We have thus far merely contended that physical causes are such as are widely distinguished from moral; but we have not yet considered what their essential nature is: to this we now proceed.

Nature of Physical Causes.

In the study of physical causes there has been, doubtless, and still exists, a strong tendency to lose sight of the distinction just laid down; and from the familiar notion of moral causation, to imagine a similar sort of influence in the production of physical effects: to transfer the idea of voluntary power as experienced in ourselves to mechanical agents; and by a creation of the fancy, by a sort of personification of the powers of nature, to invest physical, with the attributes of moral, action. But such indulgence of the imagination is here worse than idle; it has a direct tendency to confuse and entangle the chain of reasoning; and this consideration becomes of more importance in reference to the conclusions founded on physical inquiry. On all grounds, then, we ought surely to keep the search into physical truth as free as possible from such incongruous influence; and soberly investigate physical causes without being misled by the adoption of ideas so foreign to the subject.

Yet notions more or less allied to these have been prevalent among philosophers. This propensity for physical mysticism was pre-eminently fostered in the labyrinths of the scholastic and Cartesian systems of a past age. But the traces of it have not yet been wholly or effectually banished from our schools of science.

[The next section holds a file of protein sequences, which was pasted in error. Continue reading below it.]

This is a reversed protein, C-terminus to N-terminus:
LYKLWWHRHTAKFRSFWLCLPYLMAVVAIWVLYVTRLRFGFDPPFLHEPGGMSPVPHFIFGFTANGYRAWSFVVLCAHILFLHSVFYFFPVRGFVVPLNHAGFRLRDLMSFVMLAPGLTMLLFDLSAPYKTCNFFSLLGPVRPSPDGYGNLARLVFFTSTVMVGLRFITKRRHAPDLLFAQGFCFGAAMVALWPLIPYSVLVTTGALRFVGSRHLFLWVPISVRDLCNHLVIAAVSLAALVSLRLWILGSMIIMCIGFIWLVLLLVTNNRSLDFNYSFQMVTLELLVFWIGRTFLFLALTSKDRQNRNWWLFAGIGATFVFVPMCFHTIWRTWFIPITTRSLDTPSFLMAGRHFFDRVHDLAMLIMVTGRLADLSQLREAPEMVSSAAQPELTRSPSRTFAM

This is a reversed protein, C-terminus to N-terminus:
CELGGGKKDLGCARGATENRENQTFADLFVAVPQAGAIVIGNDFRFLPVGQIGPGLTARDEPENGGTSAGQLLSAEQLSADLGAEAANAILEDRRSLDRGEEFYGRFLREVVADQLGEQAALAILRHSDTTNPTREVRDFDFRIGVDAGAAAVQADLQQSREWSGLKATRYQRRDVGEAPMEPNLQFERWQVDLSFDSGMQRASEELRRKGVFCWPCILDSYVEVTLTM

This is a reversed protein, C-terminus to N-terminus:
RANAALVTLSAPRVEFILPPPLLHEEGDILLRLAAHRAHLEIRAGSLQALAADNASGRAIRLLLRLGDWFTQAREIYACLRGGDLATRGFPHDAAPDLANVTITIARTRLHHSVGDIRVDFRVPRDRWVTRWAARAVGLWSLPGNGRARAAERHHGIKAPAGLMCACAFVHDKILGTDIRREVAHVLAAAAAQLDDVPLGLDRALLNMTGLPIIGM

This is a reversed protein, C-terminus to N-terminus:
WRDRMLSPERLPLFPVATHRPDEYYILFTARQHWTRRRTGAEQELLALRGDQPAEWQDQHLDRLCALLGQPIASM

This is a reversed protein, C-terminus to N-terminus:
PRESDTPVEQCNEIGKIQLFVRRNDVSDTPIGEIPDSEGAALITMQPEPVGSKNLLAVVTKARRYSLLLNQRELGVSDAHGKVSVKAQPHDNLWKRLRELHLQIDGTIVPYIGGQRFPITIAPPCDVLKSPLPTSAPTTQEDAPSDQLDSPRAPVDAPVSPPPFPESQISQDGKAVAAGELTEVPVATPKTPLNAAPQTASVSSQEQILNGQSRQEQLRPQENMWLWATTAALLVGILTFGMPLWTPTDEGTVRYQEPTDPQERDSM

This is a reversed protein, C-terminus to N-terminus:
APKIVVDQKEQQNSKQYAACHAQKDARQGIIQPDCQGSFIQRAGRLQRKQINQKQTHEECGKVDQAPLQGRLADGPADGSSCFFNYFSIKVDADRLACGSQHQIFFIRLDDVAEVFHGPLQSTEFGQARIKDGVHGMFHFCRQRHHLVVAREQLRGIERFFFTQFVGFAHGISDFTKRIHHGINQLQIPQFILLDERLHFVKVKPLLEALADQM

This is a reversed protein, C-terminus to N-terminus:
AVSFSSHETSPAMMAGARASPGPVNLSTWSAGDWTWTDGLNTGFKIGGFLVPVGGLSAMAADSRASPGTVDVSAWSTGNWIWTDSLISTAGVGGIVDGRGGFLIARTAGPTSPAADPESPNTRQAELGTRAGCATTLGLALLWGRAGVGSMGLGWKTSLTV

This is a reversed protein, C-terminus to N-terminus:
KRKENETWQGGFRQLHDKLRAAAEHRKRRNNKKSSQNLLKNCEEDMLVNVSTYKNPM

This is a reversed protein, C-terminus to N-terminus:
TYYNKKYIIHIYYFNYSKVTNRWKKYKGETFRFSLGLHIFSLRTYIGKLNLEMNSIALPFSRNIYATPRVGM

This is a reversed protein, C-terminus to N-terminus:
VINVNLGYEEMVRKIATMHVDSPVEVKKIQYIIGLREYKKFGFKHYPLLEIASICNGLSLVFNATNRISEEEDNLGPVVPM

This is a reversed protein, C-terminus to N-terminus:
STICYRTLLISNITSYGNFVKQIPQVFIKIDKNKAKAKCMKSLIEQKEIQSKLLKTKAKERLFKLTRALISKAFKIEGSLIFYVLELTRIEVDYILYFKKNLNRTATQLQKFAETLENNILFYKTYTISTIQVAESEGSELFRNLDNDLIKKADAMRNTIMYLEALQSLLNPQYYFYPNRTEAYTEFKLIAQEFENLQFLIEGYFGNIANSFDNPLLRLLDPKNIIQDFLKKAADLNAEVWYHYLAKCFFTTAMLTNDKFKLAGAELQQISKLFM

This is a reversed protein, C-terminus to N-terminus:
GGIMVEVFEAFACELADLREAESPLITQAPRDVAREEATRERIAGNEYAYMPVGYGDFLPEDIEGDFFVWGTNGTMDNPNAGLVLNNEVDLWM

Even in later times many philosophers have sought to establish the notion of what they termed a " necessary connexion" or " efficient causation" in natural phenomena; an idea which nevertheless it would appear very difficult distinctly to explain.

It would seem as if they regarded material substances as possessed of some hidden virtues or properties, which confer on them the powers of physical agents; and imagined these occult qualities the

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secret soul which animates, as it were, the whole frame of nature.

In some instances, the adoption of these ideas may be traced to associations arising out of the common use of metaphorical language*. We talk of the chain of cause and effect; the links of that chain ; the connexion of one event with another; the dependence of causes; the production of a result from its cause. These metaphors being taken from material objects, insensibly lead many minds to suppose some similar, real, and effective union between the events. But this is nothing more than the very common mistake of straining a metaphor beyond the points of parallelism, in which it properly applies, to others which are wholly incidental. Perhaps we might rather say these metaphors themselves have been adopted and conceived upon a false train of analogy. At any rate, if we retain the use of them, we should be careful not to be misled by the phraseology we employ into ideas at variance with the real nature of the relation intended to be expressed by it.

Another source, perhaps, from which these notions of " efficient causation" have derived strength, may be discovered in the vague conceptions which have sometimes prevailed with regard to the nature of mechanical forces. We might instance some speculations on the nature of " inertia," and the commu

* Idolafori.—Bacon.